La Rue de la Prison is particularly characterful, and is home to the Museum of Ethnography and Folk Art which is set in the quirky 16th-century, timber-framed former town prison. Inside you'll find displays on medieval living in the region with traditional clothing, furniture and homeware depicting life as it once was. Farther on, the tunnel-like Rue des Petites Boucheries was where the town's butchers once traded.

Saint Catherine's Church

A wooden church constructed by local shipbuilders in the late 15th and early 16th centuries, Saint Catherine's Church has long outlasted its original function. The building was constructed as a cheaper, temporary replacement for the original church on the site which was destroyed in the Hundred Years’ War. At the time, stone was needed to strengthen the town's fortifications in case of further attack. And so it was the shipwrights who built the church in a form they knew best. With twin naves and a double-vaulted roof, the interior gives the impression of being inside the upturned hull of a ship.

Honfleur’s Museums

Along with the atmospheric streets, Honfleur has a glut of art galleries and a number of worthwhile museums. Local artist and early Impressionist Eugène Boudin was the first to bring Honfleur to the attention of the wider world, but soon many others followed. In the Eugène Boudin Museum west of the Vieux Bassin, you can see a variety of depictions of the town and the Norman landscape by artists such as Dufy, Monet and Boudin.

Farther west is the Satie Museum. It’s set in two houses that once belonged to the eccentric avant-garde composer Erik Satie, who lived and worked in Honfleur. The surreal, surprising, and whimsical rooms have been wittily devised to bring his music and eccentric outlook to life.

Markets and Festivals

Honfleur hosts a market every Wednesday and Saturday morning, as well as numerous festivals throughout the year. The Pentecost festival on Whit Monday in May or June, and the Fête des Crevettes (Shrimp Festival) held during the first weekend in October, are particularly worth attending.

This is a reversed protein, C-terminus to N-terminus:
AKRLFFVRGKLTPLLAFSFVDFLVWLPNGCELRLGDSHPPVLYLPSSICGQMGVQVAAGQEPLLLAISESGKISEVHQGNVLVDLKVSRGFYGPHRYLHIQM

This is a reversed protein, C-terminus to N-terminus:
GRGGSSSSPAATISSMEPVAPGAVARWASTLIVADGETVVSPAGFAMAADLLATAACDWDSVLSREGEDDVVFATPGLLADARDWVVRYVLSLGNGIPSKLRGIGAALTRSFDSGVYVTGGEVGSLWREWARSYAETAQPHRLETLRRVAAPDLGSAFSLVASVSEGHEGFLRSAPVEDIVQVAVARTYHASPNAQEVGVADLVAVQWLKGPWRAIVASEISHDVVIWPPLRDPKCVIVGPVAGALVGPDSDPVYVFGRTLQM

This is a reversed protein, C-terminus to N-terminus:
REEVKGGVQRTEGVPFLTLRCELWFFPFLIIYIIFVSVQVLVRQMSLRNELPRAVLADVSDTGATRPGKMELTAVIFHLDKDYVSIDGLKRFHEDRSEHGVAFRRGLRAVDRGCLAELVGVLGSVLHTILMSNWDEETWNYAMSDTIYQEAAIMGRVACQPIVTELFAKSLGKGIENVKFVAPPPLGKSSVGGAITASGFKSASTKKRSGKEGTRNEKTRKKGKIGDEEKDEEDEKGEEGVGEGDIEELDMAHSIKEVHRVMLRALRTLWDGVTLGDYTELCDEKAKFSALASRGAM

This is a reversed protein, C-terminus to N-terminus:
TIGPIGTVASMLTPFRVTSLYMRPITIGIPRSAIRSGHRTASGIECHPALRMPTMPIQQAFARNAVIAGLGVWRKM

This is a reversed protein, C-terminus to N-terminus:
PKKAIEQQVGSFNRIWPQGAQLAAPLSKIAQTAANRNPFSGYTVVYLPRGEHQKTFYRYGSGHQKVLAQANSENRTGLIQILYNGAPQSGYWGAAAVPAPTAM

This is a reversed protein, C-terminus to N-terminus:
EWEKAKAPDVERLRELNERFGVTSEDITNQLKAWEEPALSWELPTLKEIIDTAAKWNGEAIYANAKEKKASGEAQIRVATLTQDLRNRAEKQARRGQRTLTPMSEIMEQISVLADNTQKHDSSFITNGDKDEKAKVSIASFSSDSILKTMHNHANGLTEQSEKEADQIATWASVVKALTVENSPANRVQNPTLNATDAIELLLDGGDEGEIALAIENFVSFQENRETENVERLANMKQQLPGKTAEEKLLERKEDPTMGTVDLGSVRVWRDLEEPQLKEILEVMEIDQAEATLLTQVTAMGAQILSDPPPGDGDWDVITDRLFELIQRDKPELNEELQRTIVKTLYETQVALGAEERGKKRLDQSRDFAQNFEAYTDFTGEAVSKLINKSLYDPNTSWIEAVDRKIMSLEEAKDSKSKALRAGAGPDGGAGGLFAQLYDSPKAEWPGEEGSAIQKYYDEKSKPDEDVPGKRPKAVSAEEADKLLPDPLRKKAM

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who's been there
Audley Travel Specialist Ruth

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Map of Honfleur

Places & hotels on the map

    Places near Honfleur

    Our expert guides to exploring Honfleur

    Written by our specialists from their own experiences of visiting Honfleur, these guides will help you make the most of your time there. We share both our practical recommendations and the best ways to appreciate Honfleur at its best.

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      Introducing Normandy: from the D-Day Beaches to the Bayeux Tapestry

      Introducing Normandy: from the D-Day Beaches to the Bayeux Tapestry

      A land of apples and honey (and invasions), Normandy has a long and complicated history. Discover the region’s medieval roots at Bayeux, visit the shores that inspired Impressionism at Honfleur, and pay your respects at the D-Day beaches.

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    Accommodation choices for Honfleur

    We’ve selected a range of accommodation options for when you visit Honfleur. Our choices usually come recommended for their character, facilities and service or location. Our specialists always aim to suggest properties that match your preferences.

    Ideas for experiencing Honfleur

    Our specialists seek out authentic ways to get to know the places that could feature in your trip. These activities reflect some of the experiences they've most enjoyed while visiting Honfleur, and which use the best local guides.

    • Honfleur walking tour
      Honfleur, Normandy

      Honfleur walking tour

      Honfleur walking tour

      Explore the historical heart of Honfleur on a guided walking tour that brings you through the winding, narrow streets of the old town to see half-timbered houses, old salt warehouses and a remarkable wooden church inspired by the Vikings.

      View details